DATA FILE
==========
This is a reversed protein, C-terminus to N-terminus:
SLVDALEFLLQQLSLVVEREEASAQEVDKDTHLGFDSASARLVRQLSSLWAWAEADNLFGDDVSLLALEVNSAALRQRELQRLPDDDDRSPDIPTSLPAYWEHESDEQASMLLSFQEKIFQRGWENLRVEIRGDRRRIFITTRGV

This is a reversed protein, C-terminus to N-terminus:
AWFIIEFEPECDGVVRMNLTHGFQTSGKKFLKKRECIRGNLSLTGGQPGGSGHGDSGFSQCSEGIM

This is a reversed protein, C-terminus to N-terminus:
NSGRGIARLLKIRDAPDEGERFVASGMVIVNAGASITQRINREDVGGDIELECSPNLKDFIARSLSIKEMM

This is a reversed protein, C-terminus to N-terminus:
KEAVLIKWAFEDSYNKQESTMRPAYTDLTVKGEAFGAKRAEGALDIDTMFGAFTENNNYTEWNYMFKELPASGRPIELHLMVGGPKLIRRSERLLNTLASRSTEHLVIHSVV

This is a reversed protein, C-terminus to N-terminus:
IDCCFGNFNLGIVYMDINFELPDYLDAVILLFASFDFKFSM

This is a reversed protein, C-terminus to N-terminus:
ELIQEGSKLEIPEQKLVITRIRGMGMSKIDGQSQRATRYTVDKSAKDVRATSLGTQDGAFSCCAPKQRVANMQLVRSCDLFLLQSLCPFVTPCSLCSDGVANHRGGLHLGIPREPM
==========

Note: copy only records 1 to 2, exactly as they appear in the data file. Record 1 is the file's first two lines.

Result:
This is a reversed protein, C-terminus to N-terminus:
SLVDALEFLLQQLSLVVEREEASAQEVDKDTHLGFDSASARLVRQLSSLWAWAEADNLFGDDVSLLALEVNSAALRQRELQRLPDDDDRSPDIPTSLPAYWEHESDEQASMLLSFQEKIFQRGWENLRVEIRGDRRRIFITTRGV

This is a reversed protein, C-terminus to N-terminus:
AWFIIEFEPECDGVVRMNLTHGFQTSGKKFLKKRECIRGNLSLTGGQPGGSGHGDSGFSQCSEGIM